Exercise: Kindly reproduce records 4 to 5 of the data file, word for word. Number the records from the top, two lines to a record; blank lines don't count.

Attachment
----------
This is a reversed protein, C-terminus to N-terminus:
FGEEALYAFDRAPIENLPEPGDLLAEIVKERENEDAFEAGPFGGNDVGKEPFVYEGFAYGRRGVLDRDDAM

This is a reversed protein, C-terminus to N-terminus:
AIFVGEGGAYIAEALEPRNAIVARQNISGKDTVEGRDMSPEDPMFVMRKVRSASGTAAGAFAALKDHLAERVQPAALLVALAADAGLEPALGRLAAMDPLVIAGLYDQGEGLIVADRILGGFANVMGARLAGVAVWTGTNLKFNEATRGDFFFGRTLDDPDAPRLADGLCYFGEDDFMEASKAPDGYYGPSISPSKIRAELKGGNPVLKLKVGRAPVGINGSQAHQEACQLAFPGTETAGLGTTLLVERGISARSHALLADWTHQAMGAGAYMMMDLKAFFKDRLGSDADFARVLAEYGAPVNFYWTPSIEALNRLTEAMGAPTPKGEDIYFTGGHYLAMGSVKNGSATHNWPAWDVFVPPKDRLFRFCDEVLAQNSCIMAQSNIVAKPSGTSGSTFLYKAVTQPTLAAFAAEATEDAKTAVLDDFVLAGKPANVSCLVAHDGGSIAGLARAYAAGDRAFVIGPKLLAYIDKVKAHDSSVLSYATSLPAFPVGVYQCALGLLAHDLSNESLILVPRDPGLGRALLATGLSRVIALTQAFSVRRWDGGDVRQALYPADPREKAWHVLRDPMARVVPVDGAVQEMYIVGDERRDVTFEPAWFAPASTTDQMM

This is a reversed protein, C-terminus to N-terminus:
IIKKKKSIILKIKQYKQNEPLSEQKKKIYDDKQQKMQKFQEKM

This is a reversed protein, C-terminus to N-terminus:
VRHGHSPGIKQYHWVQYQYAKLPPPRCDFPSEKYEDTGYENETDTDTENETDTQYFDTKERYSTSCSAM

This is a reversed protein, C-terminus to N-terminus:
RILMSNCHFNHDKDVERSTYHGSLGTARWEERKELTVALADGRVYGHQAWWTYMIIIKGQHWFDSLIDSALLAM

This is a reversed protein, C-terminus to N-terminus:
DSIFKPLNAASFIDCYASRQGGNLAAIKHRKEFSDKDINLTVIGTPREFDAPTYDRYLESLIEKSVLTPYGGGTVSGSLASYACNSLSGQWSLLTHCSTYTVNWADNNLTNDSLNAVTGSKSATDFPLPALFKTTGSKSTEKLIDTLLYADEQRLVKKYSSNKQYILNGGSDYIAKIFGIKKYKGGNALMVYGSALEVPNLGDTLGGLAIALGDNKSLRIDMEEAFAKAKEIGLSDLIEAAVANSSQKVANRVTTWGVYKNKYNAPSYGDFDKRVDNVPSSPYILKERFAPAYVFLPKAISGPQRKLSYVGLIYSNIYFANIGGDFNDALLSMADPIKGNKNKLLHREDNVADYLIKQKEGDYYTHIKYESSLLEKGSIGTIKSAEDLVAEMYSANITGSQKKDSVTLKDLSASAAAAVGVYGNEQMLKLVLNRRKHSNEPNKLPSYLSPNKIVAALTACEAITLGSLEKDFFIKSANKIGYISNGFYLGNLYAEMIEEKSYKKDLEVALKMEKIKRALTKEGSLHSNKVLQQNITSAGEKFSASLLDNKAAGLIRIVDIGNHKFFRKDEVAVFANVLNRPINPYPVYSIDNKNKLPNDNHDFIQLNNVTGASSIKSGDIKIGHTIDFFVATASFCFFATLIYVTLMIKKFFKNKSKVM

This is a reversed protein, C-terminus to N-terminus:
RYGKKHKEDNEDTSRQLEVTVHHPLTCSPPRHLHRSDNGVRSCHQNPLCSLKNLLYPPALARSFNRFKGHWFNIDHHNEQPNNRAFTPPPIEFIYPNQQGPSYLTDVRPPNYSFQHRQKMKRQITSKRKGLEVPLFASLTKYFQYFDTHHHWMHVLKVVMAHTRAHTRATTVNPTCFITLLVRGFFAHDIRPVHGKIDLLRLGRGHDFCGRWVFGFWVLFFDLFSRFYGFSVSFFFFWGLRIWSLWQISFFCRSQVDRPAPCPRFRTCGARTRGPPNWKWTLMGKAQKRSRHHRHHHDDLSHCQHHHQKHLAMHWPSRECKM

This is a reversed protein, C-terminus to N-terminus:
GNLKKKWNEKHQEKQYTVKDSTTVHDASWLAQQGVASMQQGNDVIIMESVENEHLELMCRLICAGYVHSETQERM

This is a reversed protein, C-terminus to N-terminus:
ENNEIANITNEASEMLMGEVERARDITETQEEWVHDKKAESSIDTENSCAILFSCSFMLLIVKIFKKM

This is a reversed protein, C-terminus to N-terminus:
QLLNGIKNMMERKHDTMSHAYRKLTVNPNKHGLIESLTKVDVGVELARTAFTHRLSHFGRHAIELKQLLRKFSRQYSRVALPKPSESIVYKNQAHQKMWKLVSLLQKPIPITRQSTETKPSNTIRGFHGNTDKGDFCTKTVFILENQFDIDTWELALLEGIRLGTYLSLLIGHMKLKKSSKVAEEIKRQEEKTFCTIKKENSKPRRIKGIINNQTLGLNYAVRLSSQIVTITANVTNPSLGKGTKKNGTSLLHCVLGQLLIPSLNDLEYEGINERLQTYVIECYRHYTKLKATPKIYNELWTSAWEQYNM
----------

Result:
This is a reversed protein, C-terminus to N-terminus:
VRHGHSPGIKQYHWVQYQYAKLPPPRCDFPSEKYEDTGYENETDTDTENETDTQYFDTKERYSTSCSAM

This is a reversed protein, C-terminus to N-terminus:
RILMSNCHFNHDKDVERSTYHGSLGTARWEERKELTVALADGRVYGHQAWWTYMIIIKGQHWFDSLIDSALLAM